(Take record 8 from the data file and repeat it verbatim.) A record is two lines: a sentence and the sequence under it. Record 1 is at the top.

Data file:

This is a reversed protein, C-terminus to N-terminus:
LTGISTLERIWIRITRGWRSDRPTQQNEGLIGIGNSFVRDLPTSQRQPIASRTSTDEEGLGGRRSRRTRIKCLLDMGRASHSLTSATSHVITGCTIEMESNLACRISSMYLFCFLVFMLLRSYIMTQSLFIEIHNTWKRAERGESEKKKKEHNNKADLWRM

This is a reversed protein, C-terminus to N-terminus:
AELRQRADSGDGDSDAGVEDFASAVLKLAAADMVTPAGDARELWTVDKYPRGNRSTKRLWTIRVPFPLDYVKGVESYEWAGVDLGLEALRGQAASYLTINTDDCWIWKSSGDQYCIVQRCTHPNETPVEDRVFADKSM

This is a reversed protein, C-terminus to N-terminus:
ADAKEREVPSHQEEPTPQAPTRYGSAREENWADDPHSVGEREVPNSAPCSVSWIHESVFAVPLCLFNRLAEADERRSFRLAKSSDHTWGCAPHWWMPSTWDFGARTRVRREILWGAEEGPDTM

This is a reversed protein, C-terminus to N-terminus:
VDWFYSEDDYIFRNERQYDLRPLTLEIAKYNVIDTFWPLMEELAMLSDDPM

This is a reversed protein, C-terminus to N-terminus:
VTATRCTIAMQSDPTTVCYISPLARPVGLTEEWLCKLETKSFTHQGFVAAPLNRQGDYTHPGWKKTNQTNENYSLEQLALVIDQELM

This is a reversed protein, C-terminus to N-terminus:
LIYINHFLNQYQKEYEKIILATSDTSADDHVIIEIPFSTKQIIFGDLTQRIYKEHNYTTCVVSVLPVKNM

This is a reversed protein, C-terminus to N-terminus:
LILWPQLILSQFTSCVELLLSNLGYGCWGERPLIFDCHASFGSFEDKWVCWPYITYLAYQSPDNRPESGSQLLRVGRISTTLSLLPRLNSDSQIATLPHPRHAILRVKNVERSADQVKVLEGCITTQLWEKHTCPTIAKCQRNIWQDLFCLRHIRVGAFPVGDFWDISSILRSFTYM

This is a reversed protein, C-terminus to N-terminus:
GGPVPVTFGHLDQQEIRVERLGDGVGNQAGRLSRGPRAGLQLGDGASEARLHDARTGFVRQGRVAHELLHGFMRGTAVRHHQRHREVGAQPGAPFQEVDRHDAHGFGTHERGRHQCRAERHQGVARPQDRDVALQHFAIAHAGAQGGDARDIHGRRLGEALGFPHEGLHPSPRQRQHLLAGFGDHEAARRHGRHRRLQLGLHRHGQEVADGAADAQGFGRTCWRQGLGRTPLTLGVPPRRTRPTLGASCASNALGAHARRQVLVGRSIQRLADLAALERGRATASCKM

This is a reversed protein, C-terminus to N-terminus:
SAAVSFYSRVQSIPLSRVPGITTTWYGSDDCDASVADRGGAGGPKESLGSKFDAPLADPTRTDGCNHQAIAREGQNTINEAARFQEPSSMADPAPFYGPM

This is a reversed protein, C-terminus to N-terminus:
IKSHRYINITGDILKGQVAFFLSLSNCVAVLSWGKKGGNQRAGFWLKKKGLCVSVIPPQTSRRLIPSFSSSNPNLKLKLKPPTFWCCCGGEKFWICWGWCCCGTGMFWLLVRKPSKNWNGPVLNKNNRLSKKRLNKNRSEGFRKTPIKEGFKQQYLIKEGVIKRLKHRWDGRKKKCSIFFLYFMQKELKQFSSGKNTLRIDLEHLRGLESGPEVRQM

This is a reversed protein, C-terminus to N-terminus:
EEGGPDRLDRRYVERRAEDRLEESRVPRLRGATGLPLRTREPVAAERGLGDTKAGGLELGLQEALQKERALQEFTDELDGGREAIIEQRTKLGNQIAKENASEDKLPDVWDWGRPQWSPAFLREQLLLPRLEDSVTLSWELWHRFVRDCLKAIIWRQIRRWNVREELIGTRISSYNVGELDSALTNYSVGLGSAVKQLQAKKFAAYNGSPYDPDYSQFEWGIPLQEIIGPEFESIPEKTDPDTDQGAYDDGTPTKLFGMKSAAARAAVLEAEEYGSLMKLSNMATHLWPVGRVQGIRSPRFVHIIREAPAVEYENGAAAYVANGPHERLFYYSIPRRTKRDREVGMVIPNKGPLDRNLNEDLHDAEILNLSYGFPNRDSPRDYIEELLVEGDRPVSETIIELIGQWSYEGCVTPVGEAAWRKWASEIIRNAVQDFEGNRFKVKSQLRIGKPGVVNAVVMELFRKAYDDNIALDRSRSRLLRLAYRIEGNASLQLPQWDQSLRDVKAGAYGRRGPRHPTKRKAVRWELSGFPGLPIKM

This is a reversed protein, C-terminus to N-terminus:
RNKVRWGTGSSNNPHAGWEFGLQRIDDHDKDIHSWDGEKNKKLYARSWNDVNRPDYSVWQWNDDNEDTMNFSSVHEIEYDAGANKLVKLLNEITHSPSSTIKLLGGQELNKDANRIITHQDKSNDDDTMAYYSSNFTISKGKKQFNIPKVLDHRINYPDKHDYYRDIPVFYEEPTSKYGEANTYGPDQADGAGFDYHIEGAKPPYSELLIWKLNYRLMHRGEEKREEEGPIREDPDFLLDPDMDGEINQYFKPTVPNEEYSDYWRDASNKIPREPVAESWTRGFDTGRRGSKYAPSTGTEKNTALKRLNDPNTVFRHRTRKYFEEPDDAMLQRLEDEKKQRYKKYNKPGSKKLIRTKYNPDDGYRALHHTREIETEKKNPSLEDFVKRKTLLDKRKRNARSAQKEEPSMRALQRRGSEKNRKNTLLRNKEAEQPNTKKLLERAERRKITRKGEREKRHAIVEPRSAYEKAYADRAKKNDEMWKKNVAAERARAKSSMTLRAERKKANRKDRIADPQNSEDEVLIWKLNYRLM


This is a reversed protein, C-terminus to N-terminus:
GGPVPVTFGHLDQQEIRVERLGDGVGNQAGRLSRGPRAGLQLGDGASEARLHDARTGFVRQGRVAHELLHGFMRGTAVRHHQRHREVGAQPGAPFQEVDRHDAHGFGTHERGRHQCRAERHQGVARPQDRDVALQHFAIAHAGAQGGDARDIHGRRLGEALGFPHEGLHPSPRQRQHLLAGFGDHEAARRHGRHRRLQLGLHRHGQEVADGAADAQGFGRTCWRQGLGRTPLTLGVPPRRTRPTLGASCASNALGAHARRQVLVGRSIQRLADLAALERGRATASCKM